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BALL v. UNITED STATES.

decided: April 27, 1891.

BALL
v.
UNITED STATES.



ERROR TO THE CIRCUIT COURT OF THE UNITED STATES FOR THE EASTERN DISTRICT OF TEXAS.

Author: Fuller

[ 140 U.S. Page 126]

 MR. CHIEF JUSTICE FULLER, after stating the case, delivered the opinion of the court.

The following errors are assigned upon the record or specified in the briefs of counsel: (1) That the indictment was fatally defective in not alleging when and where the victim died: (2) That the court erred in denying defendants' motion

[ 140 U.S. Page 127]

     for separate trials: (3) And in entering a joint judgment against defendants and a joint sentence of death, and that the alleged judgment and sentence were not entered according to law, and the motion in arrest should have been granted: (4) That Judge Bryant should have granted the motions filed by each of the defendants to vacate and set aside the prior proceedings: (5) That the court erred in refusing to allow the wives of the defendants to testify, "as shown by bill of exceptions No. 2:" (6) Because there was no record at Paris showing that Judge Boarman was ever designated, appointed and authorized to hold the Circuit Court at Paris, except as shown in the bill of exceptions filed November 22: (7) That Judge Boarman had no legal authority to hold court at Paris: (8) That the only judgment ever rendered against defendants was entered of record on Sunday, November 3, and was void for that reason: (9) That no judgment in legal form has ever been entered adjudging defendants guilty of murder: (10) That the alleged judgment of November 15 was no judgment: (11) That Judge Bryant had no power to hold any part of the April term, 1890, at Paris, because Judge Boarman held the first part of that term without authority: (12) That the court erred in admitting certain testimony, as shown by bill of exceptions No. 1.

The original appointment of Judge Boarman to hold terms of the District and Circuit Courts for the Eastern District of Texas was made by the Circuit Judge, December 4, 1888, under section 591 of the Revised Statutes, on account of the disability of Judge Sabin, upon the certificate of the clerk at Galveston, and related to the November term, 1888, at Galveston, and the coming terms at Tyler, Jefferson, and Galveston, in the year 1889, and was duly filed in the clerk's office, and entered on the minutes of the District Court, at Galveston.

The statute of March 1, 1889, provided for two terms of the Circuit Court, at Paris, in that district, and Judge Boarman held the October term, 1889, at that city, apparently under the same appointment, no certificate of disability having been made by the clerk at Paris, and no new appointment having been filed or recorded there, as, indeed, was the fact as to the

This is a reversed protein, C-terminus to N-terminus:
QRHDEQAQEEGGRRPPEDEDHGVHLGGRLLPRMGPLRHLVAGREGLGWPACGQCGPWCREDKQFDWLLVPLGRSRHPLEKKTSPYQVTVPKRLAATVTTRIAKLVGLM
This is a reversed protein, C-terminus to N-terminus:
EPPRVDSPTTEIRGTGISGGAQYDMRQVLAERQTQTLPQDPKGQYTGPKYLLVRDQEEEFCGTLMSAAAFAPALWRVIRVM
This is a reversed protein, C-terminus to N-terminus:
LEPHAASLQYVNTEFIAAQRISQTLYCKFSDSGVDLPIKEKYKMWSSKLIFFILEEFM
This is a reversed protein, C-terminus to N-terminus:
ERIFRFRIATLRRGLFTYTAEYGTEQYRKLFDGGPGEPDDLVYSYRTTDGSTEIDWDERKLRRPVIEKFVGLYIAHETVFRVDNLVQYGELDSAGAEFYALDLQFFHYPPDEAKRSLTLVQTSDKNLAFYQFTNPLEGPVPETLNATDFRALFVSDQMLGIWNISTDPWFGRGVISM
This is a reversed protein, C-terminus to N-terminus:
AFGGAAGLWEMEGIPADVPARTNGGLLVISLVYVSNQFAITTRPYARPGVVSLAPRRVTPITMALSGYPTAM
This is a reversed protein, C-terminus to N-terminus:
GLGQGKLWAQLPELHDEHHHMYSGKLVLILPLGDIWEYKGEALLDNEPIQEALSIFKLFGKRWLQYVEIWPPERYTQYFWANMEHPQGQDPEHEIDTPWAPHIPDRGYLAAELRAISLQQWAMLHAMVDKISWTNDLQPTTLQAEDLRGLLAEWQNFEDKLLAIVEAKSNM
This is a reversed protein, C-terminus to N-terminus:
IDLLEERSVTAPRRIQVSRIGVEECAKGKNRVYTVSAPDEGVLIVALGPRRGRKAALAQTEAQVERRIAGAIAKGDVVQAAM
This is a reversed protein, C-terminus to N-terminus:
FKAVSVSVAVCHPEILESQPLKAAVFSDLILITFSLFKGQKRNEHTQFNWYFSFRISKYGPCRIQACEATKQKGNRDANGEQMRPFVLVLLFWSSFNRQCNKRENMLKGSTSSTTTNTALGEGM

[ 140 U.S. Page 128]

     appointment of December 4, 1888. Under section 596, Revised Statutes, the Circuit Judge, whenever, in his judgment, the public interest so required, could designate and appoint, in the manner and with the powers provided in section 591, the District Judge of any judicial district within his circuit, to hold the District or Circuit Court in place of, or in aid of, any other District Judge within the same circuit. This section contemplates that the appointment made under it should state what court the appointee was to hold, and that it was in place of the judge of the District Court, or in aid of him; and that the appointment should be filed and entered on the minutes, as provided in section 591.

Under section 602, when the office of judge of any District Court is vacant, all process, pleadings and proceedings pending before such court were continued, of course, until the next stated term after the appointment and qualification of his successor, except when that term might be held as provided in section 603. By the latter section, when the position of District Judge was vacant in any District Court in the State containing two or more districts, the judge of the other, or of either of the other districts, might hold the District Court or the Circuit Court in case of the sickness or absence of the other judges thereof, in the district where the vacancy occurred.

It was the opinion of Mr. Attorney General Black that the power to designate a District Judge to hold court in case of disability under section 591, as it originally existed in the act of July 29, 1850, 9 Stat. 442, c. 30, did not extend to the case of a vacancy. 9 Opinions Attys. Gen. 131. That opinion was given on the 23d of January, 1858, and by act of Congress of August 6, 1861, 12 Stat. 318, c. 59, the provision was made now embodied in section 603, Rev. Stat.

The State of Texas contained three districts, and Judge Boarman was not the District Judge of either. A vacancy was created by the death of Judge Sabin, March 30, 1889, yet Judge Boarman held the April term, 1890, until the succession of Judge Bryant. We are of opinion that the irregularities alleged did not place Judge Boarman, in holding the October term, in any other position than that of a judge de

[ 140 U.S. Page 129]

     jure, and that as to the April term, he was judge de facto if not de jure, and his acts as such are not open to collateral attack. Norton v. Shelby County, 118 U.S. 425; In re Manning, 139 U.S. 504; Clark v. Commonwealth, 29 Penn. St. 129; Fowler v. Beebe, 9 Mass. 231; Commonwealth v. Taber, 123 Mass. 253; State v. Carroll, ...


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